The sign in the background used repeatedly with each anniversary of the “revolution” erased and written in with the appropriate number…like a beaten wife that contemplates the day it will all end…stills say: I love you...
Oh...the market still exist...newer stalls made of metal...and higher taxes.

Sunday, July 1, 2007

Ojitos inocente

As is my custom, I walk the streets of La Habana slowly, looking forward, back...up and down. One day I entered an apartment building observing, listening quietly. I climbed the center stairs and this is what I saw...innocent eyes...I got one shot off and she was gone. I could hear her crying and next thing she pops out on the hip of her madre...

Vamos a jugar domino!

Walk the streets of Cuba late in the afternoon and you will eventually run into a game of dominoes. So many times I would encounter a game, document the experience and be disappointed with the results...but with this image I knew that it captured the game that I had so many times witnessed.

Walking in Regla, a town across the bay from La Habana, I came across another "juego" and lamented in my head the perfect image that would express the game. A little voice inside my head told me to look up and there was this little "viejita" looking down on the game and me. I expressed an interest to see the game from her balcony and she invited me up.

What you see is what I saw...un juego de domino!

An island…

This image so represents Cuba to me. The rowboat is surrounded by water…there is but one fish in the front and it’s a kingfish(Fidel)…in the back of the boat are many small fish (the Cuban people)…the men fishing are looking back towards the light(the promise of what the Revolution meant to so many Cubans in 1959)…the past… as they drift into the darkness ( the disillusion of what is) and an unknown future.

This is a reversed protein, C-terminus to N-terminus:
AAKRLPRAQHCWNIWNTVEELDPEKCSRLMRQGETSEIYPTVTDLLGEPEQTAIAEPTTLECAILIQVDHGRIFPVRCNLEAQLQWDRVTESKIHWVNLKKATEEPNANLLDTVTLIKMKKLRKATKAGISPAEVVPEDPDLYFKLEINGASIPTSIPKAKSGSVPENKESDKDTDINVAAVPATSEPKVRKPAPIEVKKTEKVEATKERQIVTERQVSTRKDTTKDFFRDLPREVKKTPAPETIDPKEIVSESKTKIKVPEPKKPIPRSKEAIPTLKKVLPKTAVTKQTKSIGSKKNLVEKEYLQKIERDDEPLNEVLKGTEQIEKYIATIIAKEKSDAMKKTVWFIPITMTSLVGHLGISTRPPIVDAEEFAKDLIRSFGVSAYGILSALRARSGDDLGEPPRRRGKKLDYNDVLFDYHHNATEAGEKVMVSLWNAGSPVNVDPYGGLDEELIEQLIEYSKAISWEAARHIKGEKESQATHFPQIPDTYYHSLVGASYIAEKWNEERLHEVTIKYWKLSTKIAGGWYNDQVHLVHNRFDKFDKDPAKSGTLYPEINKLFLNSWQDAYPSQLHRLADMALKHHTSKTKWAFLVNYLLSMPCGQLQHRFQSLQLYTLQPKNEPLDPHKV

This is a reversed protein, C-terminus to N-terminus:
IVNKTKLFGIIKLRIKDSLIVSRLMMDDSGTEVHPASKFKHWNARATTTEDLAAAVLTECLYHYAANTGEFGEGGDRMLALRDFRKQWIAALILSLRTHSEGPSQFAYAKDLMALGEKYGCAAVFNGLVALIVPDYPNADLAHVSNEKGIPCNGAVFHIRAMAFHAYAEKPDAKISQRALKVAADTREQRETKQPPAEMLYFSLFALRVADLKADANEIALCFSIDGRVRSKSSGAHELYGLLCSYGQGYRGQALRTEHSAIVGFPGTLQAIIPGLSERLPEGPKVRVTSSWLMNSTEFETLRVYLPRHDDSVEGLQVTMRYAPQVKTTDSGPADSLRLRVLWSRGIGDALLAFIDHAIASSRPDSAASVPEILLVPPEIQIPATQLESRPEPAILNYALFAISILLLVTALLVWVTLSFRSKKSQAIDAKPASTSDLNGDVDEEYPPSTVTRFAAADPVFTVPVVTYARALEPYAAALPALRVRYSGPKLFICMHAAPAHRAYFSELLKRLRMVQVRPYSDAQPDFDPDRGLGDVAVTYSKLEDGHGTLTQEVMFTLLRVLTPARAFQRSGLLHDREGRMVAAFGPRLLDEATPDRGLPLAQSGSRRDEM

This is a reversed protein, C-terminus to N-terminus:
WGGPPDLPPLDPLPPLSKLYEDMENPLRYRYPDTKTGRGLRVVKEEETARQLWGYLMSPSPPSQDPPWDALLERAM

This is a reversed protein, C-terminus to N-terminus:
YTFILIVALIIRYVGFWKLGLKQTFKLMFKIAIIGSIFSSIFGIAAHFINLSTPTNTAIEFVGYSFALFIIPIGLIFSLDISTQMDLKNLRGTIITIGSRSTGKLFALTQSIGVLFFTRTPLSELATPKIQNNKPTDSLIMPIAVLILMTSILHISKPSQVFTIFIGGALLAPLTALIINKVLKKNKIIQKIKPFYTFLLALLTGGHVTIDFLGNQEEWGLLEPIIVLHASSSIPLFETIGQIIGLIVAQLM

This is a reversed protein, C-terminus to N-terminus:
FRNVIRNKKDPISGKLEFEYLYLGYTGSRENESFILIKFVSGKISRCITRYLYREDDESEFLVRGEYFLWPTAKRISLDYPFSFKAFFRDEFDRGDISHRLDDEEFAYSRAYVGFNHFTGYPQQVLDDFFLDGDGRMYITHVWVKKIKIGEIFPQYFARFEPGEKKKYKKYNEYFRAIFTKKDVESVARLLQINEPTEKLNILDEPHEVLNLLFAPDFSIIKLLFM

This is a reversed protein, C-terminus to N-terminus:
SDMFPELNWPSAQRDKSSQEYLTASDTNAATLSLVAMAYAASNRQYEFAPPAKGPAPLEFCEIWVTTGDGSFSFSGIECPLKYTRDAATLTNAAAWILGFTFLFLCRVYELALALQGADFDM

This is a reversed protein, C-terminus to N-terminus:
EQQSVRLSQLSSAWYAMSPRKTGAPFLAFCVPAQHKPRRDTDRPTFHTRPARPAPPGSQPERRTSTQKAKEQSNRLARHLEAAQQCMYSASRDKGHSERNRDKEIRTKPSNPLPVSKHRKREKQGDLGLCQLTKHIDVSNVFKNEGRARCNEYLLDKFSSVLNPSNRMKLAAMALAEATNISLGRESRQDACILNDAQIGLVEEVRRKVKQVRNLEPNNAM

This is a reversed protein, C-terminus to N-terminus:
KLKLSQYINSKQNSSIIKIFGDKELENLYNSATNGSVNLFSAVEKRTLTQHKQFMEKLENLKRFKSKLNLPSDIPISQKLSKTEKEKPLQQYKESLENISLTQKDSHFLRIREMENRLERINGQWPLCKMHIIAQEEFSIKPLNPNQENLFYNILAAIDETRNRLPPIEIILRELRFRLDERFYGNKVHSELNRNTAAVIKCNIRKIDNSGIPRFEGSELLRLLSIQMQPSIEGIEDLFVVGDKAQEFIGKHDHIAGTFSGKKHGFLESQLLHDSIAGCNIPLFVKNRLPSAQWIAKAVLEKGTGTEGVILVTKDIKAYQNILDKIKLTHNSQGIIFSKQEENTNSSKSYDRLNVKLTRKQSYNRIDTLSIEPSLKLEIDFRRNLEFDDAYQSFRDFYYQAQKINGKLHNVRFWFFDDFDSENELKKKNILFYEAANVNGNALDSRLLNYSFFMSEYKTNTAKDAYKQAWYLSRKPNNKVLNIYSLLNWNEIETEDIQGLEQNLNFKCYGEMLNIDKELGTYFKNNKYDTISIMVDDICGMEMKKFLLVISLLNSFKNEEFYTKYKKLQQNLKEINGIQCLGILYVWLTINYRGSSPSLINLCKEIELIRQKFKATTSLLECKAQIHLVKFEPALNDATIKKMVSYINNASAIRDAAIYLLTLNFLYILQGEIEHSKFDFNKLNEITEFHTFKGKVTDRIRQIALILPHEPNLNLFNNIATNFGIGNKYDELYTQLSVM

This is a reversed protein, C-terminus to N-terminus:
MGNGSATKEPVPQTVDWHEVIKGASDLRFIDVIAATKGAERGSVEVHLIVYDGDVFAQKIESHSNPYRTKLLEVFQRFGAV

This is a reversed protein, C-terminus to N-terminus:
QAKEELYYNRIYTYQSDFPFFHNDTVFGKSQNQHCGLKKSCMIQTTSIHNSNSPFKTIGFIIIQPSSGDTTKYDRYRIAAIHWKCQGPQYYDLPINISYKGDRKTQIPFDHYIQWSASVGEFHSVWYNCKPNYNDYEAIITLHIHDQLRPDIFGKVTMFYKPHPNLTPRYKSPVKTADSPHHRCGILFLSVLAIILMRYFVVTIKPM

Ofelia is Cuba!

I see pride, dignity and perseverance in spite of the difficulties of living in Cuba.

Ofelia gets up every morning, dresses, has her café cubano and some bread. As she leaves her home, a wooden shack on the rooftop of a six story walkup, she locks her door with a chain and padlock and walks down the steps to the street. On her way to either Cathedral Square or Plaza de Armas, she will secure a flower to decorate her headdress.

When I met Ofelia she was sitting outside of La Bodeguita del Medio on Calle Empedrado. This is one of the most famous Cuban restaurants in the world. In this tiny space, with hardly enough room to move, the walls are covered with the signatures of luminaries like Nat King Cole, Brigitte Bardot and Errol Flynn, just to name a few.

As I attempted to photograph her, her fingered wagged in front of her face and declared “take picture…one dollar” I agreed and took several images to which she commented “one picture…one dollar”. I had to laugh and gave her a dollar. This picture was taken in July of 1996, I visited her this past January 2007, she was getting ready for the cameras…

* A side note: In my many conversations with her…she would often preface her statement with the word “imaginate” translated “imagine it”. This always stuck with me as I tried to “imagine” what life was like, how the Cuban people managed to “resolver’ their day to day issues.